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Dealers' hedging of interest rate options in the U.S. dollar fixed-income market

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  • John E. Kambhu
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    Abstract

    Despite investors' willingness to hold a variety of financial assets and risks, a significant share of interest rate options exposures remains in the hands of dealers. This concentration of risk makes the interest rate options market an ideal place to explore the effects of dealers' dynamic hedging on underlying markets. Using data from a global survey of derivatives dealers and other sources, this article estimates the potential impact of dynamic hedging by interest rate options dealers on the fixed-income market. The author finds that for short-term maturities, turnover volume in the most liquid hedging instruments is more than large enough to absorb dealers' dynamic hedges. For medium-term maturities, however, an unusually large interest rate shock could lead to hedging difficulties.

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    Bibliographic Info

    Article provided by Federal Reserve Bank of New York in its journal Economic Policy Review.

    Volume (Year): (1998)
    Issue (Month): Jun ()
    Pages: 35-58

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    Handle: RePEc:fip:fednep:y:1998:i:jun:p:35-58:n:v.4no.2

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    Keywords: Hedging (Finance) ; Options (Finance);

    References

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    1. Gennotte, Gerard & Leland, Hayne, 1990. "Market Liquidity, Hedging, and Crashes," American Economic Review, American Economic Association, vol. 80(5), pages 999-1021, December.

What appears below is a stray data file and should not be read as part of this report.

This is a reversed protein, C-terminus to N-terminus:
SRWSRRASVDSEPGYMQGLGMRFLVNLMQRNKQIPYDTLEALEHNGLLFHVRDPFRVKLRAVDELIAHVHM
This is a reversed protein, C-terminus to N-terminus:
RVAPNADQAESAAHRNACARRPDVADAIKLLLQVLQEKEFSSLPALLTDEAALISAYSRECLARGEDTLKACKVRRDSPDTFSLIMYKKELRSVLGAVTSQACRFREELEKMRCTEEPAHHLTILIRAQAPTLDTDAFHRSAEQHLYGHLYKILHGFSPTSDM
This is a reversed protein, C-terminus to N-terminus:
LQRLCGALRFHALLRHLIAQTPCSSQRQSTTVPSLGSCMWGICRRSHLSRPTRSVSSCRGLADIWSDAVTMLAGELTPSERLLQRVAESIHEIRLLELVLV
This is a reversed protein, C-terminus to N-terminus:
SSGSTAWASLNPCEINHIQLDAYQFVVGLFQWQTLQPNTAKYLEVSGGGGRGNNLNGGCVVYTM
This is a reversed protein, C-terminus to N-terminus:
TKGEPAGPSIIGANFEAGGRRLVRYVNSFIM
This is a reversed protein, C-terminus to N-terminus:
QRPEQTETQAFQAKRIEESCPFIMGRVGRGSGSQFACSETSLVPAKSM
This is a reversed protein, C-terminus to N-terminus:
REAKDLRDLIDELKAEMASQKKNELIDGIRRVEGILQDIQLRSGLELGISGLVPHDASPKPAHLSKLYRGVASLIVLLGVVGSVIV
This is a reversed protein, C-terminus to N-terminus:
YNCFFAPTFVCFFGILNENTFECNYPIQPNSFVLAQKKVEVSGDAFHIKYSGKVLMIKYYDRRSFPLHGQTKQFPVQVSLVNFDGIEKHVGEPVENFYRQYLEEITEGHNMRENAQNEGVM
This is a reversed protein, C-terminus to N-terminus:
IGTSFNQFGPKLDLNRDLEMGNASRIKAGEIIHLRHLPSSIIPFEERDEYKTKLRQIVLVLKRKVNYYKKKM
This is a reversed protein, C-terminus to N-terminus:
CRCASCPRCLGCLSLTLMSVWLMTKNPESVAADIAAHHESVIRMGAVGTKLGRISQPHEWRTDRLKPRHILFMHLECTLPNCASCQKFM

2. Sanford J. Grossman, 1989. "An Analysis of the Implications for Stock and Futures Price Volatility of Program Trading and Dynamic Hedging Strategies," NBER Working Papers 2357, National Bureau of Economic Research, Inc.
    3. J. Bradford De Long & Andrei Shleifer & Lawrence H. Summers & Robert J. Waldmann, 1989. "Positive Feedback Investment Strategies and Destabilizing Rational Speculation," NBER Working Papers 2880, National Bureau of Economic Research, Inc.
    4. Jameson, Mel & Wilhelm, William, 1992. " Market Making in the Options Markets and the Costs of Discrete Hedge Rebalancing," Journal of Finance, American Finance Association, vol. 47(2), pages 765-79, June.
    5. Bernanke, Ben S, 1990. "Clearing and Settlement during the Crash," Review of Financial Studies, Society for Financial Studies, vol. 3(1), pages 133-51.
    6. Julia Fernald & Patricia C. Mosser & Frank Keane, 1994. "Mortgage security hedging and the yield curve," Quarterly Review, Federal Reserve Bank of New York, issue Sum, pages 92-100.
    7. John Kambhu & Frank Keane & Catherine Benadon, 1996. "Price risk intermediation in the over-the-counter derivatives markets: interpretation of a global survey," Economic Policy Review, Federal Reserve Bank of New York, issue Apr, pages 1-15.
    8. Lisa N. Galaif, 1993. "Index amortizing rate swaps," Quarterly Review, Federal Reserve Bank of New York, issue Win, pages 63-70.
    9. Julia Fernald & Patricia C. Mosser & Frank Keane, 1994. "Mortgage security hedging and the yield curve," Research Paper 9411, Federal Reserve Bank of New York.
    10. Michael J. Fleming, 1997. "The round-the-clock market for U.S. Treasury securities," Economic Policy Review, Federal Reserve Bank of New York, issue Jul, pages 9-32.
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    Cited by:
    1. Michael S. Gibson & Matthew Pritsker, 2000. "Improving grid-based methods for estimating value at risk of fixed-income portfolios," Finance and Economics Discussion Series 2000-25, Board of Governors of the Federal Reserve System (U.S.).
    2. Graveline, Jeremy J. & McBrady, Matthew R., 2011. "Who makes on-the-run Treasuries special?," Journal of Financial Intermediation, Elsevier, vol. 20(4), pages 620-632, October.

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